Why NATO Must Win in Afghanistan: A Central Front in the War onTerrorism

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Why NATO Must Win in Afghanistan: A Central Front in the War onTerrorism

June 23, 2008 44 min read Download Report
Sally McNamara
Sally McNamara

Sally McNamara is a Senior Policy Analyst in European Affairs.

Jonathan Evans, director general of Britain's secu­rity service MI5 describes al-Qaeda and its associated groups as, "the main national security threat that we face today."[1]  Through a series of attacks and attempted attacks, Islamist extremists have declared war on the values that underpin the liberal democracies of Brit­ain, Europe, and the entire West. In an extraordinary public speech, Mr. Evans detailed a growing and evolving al-Qaeda threat to the United Kingdom, where at least2,000 individuals have been identified as a threat to national security because of their support for terrorism. He went on to identify the increased threats posed by the "extension of the al-Qaeda brand" in both the Middle East and Europe.[2] 

When the North Atlantic Treaty was signed in 1949, NATO's founding members agreed on the sacred Article 5 clause stipulating that "an armed attack against one or more of them in Europe or North America shall be considered an attack against them all."[3]  As a collective defensive military alliance, NATO rightly invoked Article 5 following al-Qaeda's 9/11 attacks on the United States.[4]  The Alliance must now follow through on that invocation and continue to deny al-Qaeda a safe haven in which to operate by winning in Afghanistan.

With a catalogue of successful and thwarted al-Qaeda terrorist attacks on Britain and Europe since 9/11, it is imperative that all NATO members recom­mit to the mission in Afghanistan. The terrorist attacks on London and Madrid serve as stark reminders of why NATO undertook the Afghanistan mission in the first place. Europe cannot afford to underestimate the incredible momentum that Islamist extrem­ists—at home and abroad—will gain from signs of weakness by the Alliance in Afghanistan.

It is significantly obvious that al-Qaeda and its associates remain committed to a long, asymmet­ric war against the West and to attacking the val­ues of liberal democracy. They must be fought tactically and strategically. On a tactical level, increased counterterrorism operations have con­tributed to major successes in the war on terror­ism. Britain and Europe, like America, must continue to increase their capacity to conduct counterterrorist operations and vigorously pursue efforts to thwart terrorist plots, many of which are deeply interwoven.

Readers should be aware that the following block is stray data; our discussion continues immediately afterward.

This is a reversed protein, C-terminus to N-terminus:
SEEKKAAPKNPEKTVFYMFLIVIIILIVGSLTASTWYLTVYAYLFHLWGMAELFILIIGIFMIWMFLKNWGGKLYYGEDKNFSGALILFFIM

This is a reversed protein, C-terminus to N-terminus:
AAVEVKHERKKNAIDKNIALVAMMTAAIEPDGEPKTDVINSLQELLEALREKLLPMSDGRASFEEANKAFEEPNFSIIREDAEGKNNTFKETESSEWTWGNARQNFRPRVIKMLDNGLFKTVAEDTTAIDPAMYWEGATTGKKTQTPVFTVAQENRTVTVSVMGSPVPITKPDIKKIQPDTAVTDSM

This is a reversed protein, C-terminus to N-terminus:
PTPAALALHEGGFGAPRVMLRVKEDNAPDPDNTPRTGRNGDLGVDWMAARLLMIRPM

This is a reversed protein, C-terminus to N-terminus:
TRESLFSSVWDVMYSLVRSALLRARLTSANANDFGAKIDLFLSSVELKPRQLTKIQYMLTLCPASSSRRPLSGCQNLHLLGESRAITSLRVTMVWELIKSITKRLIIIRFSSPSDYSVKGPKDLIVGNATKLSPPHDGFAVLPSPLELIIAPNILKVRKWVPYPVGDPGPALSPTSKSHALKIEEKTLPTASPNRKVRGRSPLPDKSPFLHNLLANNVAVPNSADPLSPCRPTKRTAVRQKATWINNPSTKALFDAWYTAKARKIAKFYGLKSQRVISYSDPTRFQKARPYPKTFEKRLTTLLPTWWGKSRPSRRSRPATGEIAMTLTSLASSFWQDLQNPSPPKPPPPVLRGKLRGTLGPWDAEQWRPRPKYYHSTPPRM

Al-Qaeda's British Plots and Conspiracies[5]

British police statistics from September 11, 2001, to March 31, 2007, show 1,228 terrorism-related arrests. Of the 132 persons charged with offenses under anti-terrorism legislation alone— such as encouragement of terrorism, preparation of terrorist acts, and training for terrorism—41 were convicted. An additional 183 people were convicted of offenses under other legislation, including mur­der, explosives offenses, and fraud.[6] 

Britain's first al-Qaeda–related terrorist plot was uncovered in November 2000, and Bangladeshi-born Moinul Abedin was found guilty of planning to detonate a bomb and sentenced to 20 years imprisonment.[7]  Since September 11, 2001, how­ever, the number and scope of Islamist terrorist threats in the United Kingdom have increased sig­nificantly. The following plots and conspiracies can be identified from public information.

Plotting Aircraft Attacks on Key London Landmarks: Mohammed Afroz, September 11, 2001. Indian Mohammed Afroz confessed to being part of a global network of al-Qaeda operatives who had planned to follow the 9/11 atrocities with similar attacks on the Houses of Parliament, Big Ben, and Tower Bridge.[8]  Afroz had been enrolled in a British flying school and, with other al-Qaeda operatives, planned to hijack an afternoon flight from Heathrow to Manchester on 9/11.[9]  The plot was frustrated when all flights were grounded immediately after the U.S. attacks. Afroz fled to India, where he was arrested, tried, and sentenced to seven years imprisonment in July 2005.[10]  Leading counterterrorism analyst Rohan Gunaratna revealed in his 2002 book Inside Al-Qaeda: Global Network of Terror, that Afroz had trained in al-Qaeda camps in Afghanistan and that the funding for the mission was tied directly to al-Qaeda.[11] 

Plotting Terrorist Attacks on NATO War­ships: Hilal Jaber Awade El-Assiri, Zouhair Hilal Mohammed Tabiti, and Abdellah Msafer El-Gha­midi, May 2002. Al-Qaeda activated a three-man suicide-bomber cell to sail explosives-laden inflat­able dinghies into NATO vessels, specifically target­ing British and American warships that were patrolling off the British-owned island of Gibraltar. This thwarted attack was similar in style to al-Qaeda's successful attack on the USS Cole in Yemen in 2000, which claimed the lives of 17 sailors.[12]  Hilal Jaber Awade El-Assiri, Zouhair Hilal Moham­med Tabiti, and Abdellah MsaferEl-Ghamidi from Saudi Arabia were arrested in Morocco and subse­quently jailed for 10 years in February 2003 for plotting the suicide mission.[13]  Tabiti admitted to meeting Osama bin Laden in Afghanistan.[14] 

Jubilee Plot to Assassinate Prime Minister Tony Blair: Unidentified Al-Qaeda Operatives, June 2002. Two specific plots targeting Tony Blair for assassination were identified by a British news­paper in January 2003, including a conspiracy to target the prime minister during the public celebra­tions of the Queen's Jubilee.[15]  The plot was given increased attention when further details were revealed in a 2005 book by former Scotland Yard chief Lord Stevens. No arrests have been reported specifically in relation to this conspiracy.